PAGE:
Smart Ways to Work and Play
We all know that sitting a lot isn’t good. You may have heard the phrase ‘sitting is the new smoking’. Its true that blood sugar and cardiovascular risks go up significantly for people who find themselves in sedentary jobs. How can we mitigate these health complications when life requires a certain amount of work at a desk? Why is stress a major factor in every chronic illness?
Continual activity throughout the day is more beneficial for improving glycemic control than a single bout of structured exercise. Just meeting recommended levels of physical activity isn’t enough. By spending the rest of the day sedentary, people are still at risk for insulin resistance leading to diabetes and a disrupted gut microbiome. Here are a few tips to keep in mind:
- Avoid sitting for extended periods.
- Engage in frequent light activity breaks throughout the day.
- Set up a standing desk and alternate with sitting.
- Treadmill desks can improve focus and productivity.
- Ensure that your leisure activities do not involve screen time.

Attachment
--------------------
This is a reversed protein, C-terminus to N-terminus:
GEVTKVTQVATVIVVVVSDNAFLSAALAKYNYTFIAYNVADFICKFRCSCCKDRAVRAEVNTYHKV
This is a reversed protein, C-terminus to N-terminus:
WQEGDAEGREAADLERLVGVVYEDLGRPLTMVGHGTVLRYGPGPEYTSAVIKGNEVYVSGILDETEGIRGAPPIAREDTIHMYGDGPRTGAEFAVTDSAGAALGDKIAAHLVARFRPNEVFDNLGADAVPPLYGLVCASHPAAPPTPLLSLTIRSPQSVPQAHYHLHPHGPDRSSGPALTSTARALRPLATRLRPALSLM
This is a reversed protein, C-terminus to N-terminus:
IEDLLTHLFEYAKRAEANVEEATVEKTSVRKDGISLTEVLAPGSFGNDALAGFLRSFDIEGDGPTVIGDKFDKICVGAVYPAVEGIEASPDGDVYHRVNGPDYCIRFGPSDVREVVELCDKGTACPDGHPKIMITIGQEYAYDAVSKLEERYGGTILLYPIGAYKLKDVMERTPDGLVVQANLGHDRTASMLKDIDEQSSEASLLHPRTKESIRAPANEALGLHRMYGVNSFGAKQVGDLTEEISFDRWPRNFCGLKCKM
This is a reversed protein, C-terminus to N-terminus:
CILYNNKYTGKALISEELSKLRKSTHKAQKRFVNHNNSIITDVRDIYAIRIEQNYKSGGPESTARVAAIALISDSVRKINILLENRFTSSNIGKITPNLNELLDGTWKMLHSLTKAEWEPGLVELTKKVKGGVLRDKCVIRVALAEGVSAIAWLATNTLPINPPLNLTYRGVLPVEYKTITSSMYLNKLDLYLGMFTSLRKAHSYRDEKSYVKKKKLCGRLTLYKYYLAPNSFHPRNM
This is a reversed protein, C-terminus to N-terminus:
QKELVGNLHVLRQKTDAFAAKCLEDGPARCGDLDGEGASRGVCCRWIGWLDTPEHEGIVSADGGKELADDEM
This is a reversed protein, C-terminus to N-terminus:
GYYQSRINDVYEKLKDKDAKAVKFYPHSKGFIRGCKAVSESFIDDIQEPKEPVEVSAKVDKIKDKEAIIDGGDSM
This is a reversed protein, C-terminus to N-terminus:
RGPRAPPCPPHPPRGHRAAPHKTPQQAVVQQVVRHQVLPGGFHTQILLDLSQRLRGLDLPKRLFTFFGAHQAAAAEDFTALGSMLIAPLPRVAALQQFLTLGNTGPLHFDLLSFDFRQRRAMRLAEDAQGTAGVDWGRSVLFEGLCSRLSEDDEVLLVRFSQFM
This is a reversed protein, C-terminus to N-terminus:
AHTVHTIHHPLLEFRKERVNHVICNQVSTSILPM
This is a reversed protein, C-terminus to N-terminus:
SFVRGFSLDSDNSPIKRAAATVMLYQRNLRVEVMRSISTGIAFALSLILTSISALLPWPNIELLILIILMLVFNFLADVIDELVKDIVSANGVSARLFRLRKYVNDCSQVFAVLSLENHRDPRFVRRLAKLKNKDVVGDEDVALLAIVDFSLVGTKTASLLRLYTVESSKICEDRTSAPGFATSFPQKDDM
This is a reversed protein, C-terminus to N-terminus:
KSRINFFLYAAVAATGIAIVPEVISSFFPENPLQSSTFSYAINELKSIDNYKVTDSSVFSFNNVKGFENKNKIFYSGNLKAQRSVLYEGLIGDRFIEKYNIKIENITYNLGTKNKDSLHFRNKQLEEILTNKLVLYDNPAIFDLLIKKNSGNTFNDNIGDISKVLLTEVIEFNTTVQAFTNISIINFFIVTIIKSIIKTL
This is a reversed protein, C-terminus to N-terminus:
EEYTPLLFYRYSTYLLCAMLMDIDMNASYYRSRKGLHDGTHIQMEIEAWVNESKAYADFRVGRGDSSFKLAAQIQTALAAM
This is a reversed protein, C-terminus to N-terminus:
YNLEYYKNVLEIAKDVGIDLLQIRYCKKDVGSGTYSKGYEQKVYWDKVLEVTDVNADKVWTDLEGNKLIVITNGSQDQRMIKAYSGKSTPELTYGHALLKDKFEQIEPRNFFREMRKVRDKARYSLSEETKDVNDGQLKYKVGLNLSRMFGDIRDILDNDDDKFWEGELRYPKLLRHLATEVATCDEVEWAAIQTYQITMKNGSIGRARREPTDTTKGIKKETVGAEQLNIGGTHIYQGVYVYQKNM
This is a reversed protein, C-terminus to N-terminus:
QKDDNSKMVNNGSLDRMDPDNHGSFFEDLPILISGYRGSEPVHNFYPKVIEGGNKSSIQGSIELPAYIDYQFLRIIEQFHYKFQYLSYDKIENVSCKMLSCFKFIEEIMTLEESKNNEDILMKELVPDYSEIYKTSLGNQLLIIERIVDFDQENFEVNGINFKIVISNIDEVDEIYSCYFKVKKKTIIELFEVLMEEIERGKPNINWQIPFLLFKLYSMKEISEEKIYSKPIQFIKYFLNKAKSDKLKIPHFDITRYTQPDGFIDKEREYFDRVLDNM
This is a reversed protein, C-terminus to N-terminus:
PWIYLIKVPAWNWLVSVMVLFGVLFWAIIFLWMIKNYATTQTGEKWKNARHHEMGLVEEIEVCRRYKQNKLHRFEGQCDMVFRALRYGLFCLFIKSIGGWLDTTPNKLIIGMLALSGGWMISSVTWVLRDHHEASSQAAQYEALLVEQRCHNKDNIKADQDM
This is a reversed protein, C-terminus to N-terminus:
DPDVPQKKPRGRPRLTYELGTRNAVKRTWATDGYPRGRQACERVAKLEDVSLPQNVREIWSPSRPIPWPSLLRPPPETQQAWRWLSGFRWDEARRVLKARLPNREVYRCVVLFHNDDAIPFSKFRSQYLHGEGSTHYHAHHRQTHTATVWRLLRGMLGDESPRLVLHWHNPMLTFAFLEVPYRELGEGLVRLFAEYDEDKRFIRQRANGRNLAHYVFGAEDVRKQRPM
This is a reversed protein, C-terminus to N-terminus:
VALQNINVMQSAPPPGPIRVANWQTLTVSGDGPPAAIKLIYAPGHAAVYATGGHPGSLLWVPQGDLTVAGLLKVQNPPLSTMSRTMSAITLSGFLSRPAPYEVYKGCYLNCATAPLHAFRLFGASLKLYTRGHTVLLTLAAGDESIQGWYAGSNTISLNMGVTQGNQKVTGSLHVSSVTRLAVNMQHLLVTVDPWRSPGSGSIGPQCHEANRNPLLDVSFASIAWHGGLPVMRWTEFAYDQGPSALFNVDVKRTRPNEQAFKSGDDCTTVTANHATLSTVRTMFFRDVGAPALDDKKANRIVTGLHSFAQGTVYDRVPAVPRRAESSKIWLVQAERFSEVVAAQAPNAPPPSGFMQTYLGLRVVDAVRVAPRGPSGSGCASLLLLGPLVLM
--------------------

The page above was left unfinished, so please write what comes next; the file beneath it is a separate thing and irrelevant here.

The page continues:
- Stress management like meditation is very helpful.
Skipping Meals, Caffeine and Stress
I love my work. When I have a lot to do I often can forget to stop and eat. This in combination with sitting at a desk increases my stress. On the weekend I have no trouble with blood sugar but this isn’t true when I’m sitting which confirms what the research is saying.
Packing enough of a lunch and starting my day with some movement helps tremendously. I go for a walk, a swim or do some resistance training. On my research days I also have a yoga mat out in my office so I can take creative breaks or do some push-ups. Putting on dance music can also inspire me when needed.
I hear this from many of my patients about how caffeine is a contributor to stress. The connection between memory loss, blood sugar dysregulation and caffeine addiction is very real for many people working in tech. The rise in young people with memory loss is not separate from the rise in diabetes.
Life is better when you move
Activity breaks can include taking a walk outside over the lunch hour, or simply getting up to walk to the water dispenser every hour. Include some social time as this helps to regulate our nervous system. Having a fun activity to look forward to does as well. This may be the most important part of your work day.
Of course activity breaks can’t be considered a replacement for other physical activity. Recent research recommends that activity breaks be used daily in the context of an overall healthy lifestyle. Aiming for 150 minutes per week of moderate to vigorous intensity exercise is essential as a baseline.